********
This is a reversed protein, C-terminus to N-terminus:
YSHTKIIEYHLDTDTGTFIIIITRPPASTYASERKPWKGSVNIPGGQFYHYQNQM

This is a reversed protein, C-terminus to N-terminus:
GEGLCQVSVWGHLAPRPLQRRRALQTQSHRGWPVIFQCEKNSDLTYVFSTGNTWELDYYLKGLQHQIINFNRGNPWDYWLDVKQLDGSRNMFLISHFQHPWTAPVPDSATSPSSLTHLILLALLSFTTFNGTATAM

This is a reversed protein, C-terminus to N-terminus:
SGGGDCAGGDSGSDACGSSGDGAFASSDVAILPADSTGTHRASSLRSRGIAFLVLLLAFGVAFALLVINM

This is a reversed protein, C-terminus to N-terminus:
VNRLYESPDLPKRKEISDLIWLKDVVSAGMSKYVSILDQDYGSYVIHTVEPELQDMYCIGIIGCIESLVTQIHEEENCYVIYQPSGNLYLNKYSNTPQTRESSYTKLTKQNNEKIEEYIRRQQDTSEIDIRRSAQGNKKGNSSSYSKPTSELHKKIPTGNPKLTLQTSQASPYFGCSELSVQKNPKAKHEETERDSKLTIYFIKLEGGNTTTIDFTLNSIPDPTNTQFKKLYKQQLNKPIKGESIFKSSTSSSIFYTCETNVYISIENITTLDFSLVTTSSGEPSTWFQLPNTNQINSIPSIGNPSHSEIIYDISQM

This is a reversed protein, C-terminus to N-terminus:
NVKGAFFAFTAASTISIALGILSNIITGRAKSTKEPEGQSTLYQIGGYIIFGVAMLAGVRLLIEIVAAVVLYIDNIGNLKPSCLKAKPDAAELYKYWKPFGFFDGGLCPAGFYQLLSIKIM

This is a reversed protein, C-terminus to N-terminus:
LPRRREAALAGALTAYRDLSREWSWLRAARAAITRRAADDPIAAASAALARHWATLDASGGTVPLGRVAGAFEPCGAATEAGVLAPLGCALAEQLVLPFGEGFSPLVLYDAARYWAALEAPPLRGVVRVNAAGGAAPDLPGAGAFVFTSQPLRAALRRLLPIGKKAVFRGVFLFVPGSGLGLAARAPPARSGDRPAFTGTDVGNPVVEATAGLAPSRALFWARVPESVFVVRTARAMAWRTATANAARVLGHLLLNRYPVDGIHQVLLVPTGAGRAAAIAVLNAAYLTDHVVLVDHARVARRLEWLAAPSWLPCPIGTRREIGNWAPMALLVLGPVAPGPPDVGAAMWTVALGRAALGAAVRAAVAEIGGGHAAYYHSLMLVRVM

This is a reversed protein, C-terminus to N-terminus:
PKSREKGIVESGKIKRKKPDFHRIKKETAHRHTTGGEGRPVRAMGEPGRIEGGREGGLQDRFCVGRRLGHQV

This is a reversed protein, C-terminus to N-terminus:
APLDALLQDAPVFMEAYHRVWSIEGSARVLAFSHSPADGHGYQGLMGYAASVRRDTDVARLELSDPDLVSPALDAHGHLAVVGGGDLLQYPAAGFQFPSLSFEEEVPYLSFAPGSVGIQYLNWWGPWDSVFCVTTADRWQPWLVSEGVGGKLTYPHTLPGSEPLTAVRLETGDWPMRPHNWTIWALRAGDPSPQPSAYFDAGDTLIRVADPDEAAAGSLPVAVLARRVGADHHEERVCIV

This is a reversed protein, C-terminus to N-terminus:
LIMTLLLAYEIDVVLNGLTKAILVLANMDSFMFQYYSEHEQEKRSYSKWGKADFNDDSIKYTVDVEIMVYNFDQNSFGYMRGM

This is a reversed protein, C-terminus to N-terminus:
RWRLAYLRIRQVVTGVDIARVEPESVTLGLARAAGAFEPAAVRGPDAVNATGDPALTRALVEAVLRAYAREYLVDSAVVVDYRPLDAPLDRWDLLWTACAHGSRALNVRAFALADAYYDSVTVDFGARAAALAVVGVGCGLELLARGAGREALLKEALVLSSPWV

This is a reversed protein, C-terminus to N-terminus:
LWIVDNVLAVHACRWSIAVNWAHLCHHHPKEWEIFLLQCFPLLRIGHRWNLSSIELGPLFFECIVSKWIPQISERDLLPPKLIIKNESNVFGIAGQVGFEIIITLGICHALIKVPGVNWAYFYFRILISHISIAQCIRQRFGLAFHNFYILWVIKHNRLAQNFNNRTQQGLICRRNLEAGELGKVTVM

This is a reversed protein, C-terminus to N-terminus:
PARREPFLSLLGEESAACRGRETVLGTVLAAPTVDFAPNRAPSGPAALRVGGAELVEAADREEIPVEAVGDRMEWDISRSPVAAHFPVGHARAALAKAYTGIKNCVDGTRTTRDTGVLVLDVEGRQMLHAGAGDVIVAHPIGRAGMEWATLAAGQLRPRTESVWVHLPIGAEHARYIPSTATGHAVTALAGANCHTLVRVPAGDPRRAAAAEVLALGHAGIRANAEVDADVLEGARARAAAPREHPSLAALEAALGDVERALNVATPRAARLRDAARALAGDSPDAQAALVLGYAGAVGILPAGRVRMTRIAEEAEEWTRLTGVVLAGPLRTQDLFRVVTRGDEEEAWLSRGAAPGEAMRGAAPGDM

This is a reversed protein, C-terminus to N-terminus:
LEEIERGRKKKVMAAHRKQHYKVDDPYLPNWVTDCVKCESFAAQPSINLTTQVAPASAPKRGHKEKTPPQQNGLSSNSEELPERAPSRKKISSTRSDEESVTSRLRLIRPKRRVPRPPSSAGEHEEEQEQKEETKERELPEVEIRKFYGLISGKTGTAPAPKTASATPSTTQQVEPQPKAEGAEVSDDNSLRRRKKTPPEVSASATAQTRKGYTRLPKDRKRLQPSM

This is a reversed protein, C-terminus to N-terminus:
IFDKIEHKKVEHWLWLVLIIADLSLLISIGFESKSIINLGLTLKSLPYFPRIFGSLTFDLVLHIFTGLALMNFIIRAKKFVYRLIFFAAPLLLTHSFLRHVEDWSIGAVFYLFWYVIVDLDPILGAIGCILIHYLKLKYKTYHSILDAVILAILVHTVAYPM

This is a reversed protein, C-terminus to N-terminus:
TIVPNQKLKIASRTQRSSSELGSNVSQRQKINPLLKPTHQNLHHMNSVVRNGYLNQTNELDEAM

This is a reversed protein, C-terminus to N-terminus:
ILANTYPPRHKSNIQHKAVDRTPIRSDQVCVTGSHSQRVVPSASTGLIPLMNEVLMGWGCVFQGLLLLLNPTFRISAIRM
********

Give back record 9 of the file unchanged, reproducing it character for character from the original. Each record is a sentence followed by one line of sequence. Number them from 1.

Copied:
This is a reversed protein, C-terminus to N-terminus:
LIMTLLLAYEIDVVLNGLTKAILVLANMDSFMFQYYSEHEQEKRSYSKWGKADFNDDSIKYTVDVEIMVYNFDQNSFGYMRGM